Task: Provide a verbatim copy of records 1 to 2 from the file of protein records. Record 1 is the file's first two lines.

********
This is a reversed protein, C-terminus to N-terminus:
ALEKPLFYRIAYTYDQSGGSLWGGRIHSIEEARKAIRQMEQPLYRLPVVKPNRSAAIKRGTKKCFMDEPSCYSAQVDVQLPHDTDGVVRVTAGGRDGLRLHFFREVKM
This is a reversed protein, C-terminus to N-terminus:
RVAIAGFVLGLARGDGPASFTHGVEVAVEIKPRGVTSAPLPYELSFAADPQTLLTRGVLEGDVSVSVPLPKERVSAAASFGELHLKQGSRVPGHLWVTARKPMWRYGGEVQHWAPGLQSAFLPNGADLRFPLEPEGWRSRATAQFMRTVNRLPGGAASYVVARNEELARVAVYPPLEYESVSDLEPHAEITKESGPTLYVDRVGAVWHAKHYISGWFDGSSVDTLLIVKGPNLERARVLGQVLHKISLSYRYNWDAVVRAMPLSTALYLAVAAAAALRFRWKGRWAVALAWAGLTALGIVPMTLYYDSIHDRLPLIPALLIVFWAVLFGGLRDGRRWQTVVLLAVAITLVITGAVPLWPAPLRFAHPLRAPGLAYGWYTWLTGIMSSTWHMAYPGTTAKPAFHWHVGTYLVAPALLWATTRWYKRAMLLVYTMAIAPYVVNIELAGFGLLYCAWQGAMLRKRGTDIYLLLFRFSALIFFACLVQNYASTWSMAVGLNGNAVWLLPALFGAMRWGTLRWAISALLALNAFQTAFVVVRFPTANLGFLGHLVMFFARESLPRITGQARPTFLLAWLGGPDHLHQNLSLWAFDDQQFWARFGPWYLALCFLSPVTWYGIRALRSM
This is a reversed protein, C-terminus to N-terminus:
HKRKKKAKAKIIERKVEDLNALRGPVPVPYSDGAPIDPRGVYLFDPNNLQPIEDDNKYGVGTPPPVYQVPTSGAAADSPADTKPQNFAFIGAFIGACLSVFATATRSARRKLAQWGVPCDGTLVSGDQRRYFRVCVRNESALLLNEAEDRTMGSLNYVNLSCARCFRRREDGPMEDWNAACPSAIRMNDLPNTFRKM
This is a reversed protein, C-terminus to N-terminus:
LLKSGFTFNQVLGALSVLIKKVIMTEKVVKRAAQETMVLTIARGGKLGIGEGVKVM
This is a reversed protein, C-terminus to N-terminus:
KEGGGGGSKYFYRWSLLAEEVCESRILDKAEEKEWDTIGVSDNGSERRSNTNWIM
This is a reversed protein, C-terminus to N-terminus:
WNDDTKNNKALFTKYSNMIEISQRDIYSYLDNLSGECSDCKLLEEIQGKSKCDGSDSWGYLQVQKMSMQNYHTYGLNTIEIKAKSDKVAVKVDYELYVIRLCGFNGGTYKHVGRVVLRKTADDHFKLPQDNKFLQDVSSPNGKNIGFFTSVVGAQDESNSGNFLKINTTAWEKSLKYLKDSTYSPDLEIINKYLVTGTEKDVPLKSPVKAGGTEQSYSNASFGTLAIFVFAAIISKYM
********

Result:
This is a reversed protein, C-terminus to N-terminus:
ALEKPLFYRIAYTYDQSGGSLWGGRIHSIEEARKAIRQMEQPLYRLPVVKPNRSAAIKRGTKKCFMDEPSCYSAQVDVQLPHDTDGVVRVTAGGRDGLRLHFFREVKM
This is a reversed protein, C-terminus to N-terminus:
RVAIAGFVLGLARGDGPASFTHGVEVAVEIKPRGVTSAPLPYELSFAADPQTLLTRGVLEGDVSVSVPLPKERVSAAASFGELHLKQGSRVPGHLWVTARKPMWRYGGEVQHWAPGLQSAFLPNGADLRFPLEPEGWRSRATAQFMRTVNRLPGGAASYVVARNEELARVAVYPPLEYESVSDLEPHAEITKESGPTLYVDRVGAVWHAKHYISGWFDGSSVDTLLIVKGPNLERARVLGQVLHKISLSYRYNWDAVVRAMPLSTALYLAVAAAAALRFRWKGRWAVALAWAGLTALGIVPMTLYYDSIHDRLPLIPALLIVFWAVLFGGLRDGRRWQTVVLLAVAITLVITGAVPLWPAPLRFAHPLRAPGLAYGWYTWLTGIMSSTWHMAYPGTTAKPAFHWHVGTYLVAPALLWATTRWYKRAMLLVYTMAIAPYVVNIELAGFGLLYCAWQGAMLRKRGTDIYLLLFRFSALIFFACLVQNYASTWSMAVGLNGNAVWLLPALFGAMRWGTLRWAISALLALNAFQTAFVVVRFPTANLGFLGHLVMFFARESLPRITGQARPTFLLAWLGGPDHLHQNLSLWAFDDQQFWARFGPWYLALCFLSPVTWYGIRALRSM